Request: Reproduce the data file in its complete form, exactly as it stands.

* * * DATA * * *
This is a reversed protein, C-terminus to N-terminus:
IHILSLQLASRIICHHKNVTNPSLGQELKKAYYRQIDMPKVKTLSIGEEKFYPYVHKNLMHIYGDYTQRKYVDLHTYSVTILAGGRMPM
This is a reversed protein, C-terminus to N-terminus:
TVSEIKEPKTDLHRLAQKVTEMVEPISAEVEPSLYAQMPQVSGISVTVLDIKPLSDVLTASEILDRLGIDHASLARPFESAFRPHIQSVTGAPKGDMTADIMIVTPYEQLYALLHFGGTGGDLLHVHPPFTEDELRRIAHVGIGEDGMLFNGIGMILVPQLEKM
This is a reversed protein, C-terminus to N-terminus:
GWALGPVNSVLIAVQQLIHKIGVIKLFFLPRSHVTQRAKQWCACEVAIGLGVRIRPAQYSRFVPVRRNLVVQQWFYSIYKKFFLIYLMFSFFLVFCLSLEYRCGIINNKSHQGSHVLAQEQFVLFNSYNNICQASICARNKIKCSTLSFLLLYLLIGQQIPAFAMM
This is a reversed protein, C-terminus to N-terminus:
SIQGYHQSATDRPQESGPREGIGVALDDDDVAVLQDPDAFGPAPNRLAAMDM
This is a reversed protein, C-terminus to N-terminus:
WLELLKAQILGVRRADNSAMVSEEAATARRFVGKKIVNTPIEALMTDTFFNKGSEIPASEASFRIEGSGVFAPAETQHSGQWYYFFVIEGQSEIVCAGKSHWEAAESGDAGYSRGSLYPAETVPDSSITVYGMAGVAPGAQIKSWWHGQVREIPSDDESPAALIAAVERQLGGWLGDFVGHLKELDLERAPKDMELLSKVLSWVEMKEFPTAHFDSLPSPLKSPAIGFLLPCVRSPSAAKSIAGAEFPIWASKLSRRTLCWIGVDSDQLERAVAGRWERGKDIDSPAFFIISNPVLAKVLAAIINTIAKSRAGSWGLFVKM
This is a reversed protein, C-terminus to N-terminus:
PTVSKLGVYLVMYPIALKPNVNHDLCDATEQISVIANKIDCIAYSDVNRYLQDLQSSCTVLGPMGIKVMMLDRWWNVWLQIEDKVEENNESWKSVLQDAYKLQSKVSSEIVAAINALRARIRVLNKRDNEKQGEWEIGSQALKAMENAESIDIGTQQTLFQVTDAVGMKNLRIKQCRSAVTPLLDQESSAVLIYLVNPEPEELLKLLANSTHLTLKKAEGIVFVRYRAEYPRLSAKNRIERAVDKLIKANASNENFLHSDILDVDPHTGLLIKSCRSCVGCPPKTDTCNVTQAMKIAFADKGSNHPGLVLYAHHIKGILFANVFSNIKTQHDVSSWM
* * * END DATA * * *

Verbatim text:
This is a reversed protein, C-terminus to N-terminus:
IHILSLQLASRIICHHKNVTNPSLGQELKKAYYRQIDMPKVKTLSIGEEKFYPYVHKNLMHIYGDYTQRKYVDLHTYSVTILAGGRMPM
This is a reversed protein, C-terminus to N-terminus:
TVSEIKEPKTDLHRLAQKVTEMVEPISAEVEPSLYAQMPQVSGISVTVLDIKPLSDVLTASEILDRLGIDHASLARPFESAFRPHIQSVTGAPKGDMTADIMIVTPYEQLYALLHFGGTGGDLLHVHPPFTEDELRRIAHVGIGEDGMLFNGIGMILVPQLEKM
This is a reversed protein, C-terminus to N-terminus:
GWALGPVNSVLIAVQQLIHKIGVIKLFFLPRSHVTQRAKQWCACEVAIGLGVRIRPAQYSRFVPVRRNLVVQQWFYSIYKKFFLIYLMFSFFLVFCLSLEYRCGIINNKSHQGSHVLAQEQFVLFNSYNNICQASICARNKIKCSTLSFLLLYLLIGQQIPAFAMM
This is a reversed protein, C-terminus to N-terminus:
SIQGYHQSATDRPQESGPREGIGVALDDDDVAVLQDPDAFGPAPNRLAAMDM
This is a reversed protein, C-terminus to N-terminus:
WLELLKAQILGVRRADNSAMVSEEAATARRFVGKKIVNTPIEALMTDTFFNKGSEIPASEASFRIEGSGVFAPAETQHSGQWYYFFVIEGQSEIVCAGKSHWEAAESGDAGYSRGSLYPAETVPDSSITVYGMAGVAPGAQIKSWWHGQVREIPSDDESPAALIAAVERQLGGWLGDFVGHLKELDLERAPKDMELLSKVLSWVEMKEFPTAHFDSLPSPLKSPAIGFLLPCVRSPSAAKSIAGAEFPIWASKLSRRTLCWIGVDSDQLERAVAGRWERGKDIDSPAFFIISNPVLAKVLAAIINTIAKSRAGSWGLFVKM
This is a reversed protein, C-terminus to N-terminus:
PTVSKLGVYLVMYPIALKPNVNHDLCDATEQISVIANKIDCIAYSDVNRYLQDLQSSCTVLGPMGIKVMMLDRWWNVWLQIEDKVEENNESWKSVLQDAYKLQSKVSSEIVAAINALRARIRVLNKRDNEKQGEWEIGSQALKAMENAESIDIGTQQTLFQVTDAVGMKNLRIKQCRSAVTPLLDQESSAVLIYLVNPEPEELLKLLANSTHLTLKKAEGIVFVRYRAEYPRLSAKNRIERAVDKLIKANASNENFLHSDILDVDPHTGLLIKSCRSCVGCPPKTDTCNVTQAMKIAFADKGSNHPGLVLYAHHIKGILFANVFSNIKTQHDVSSWM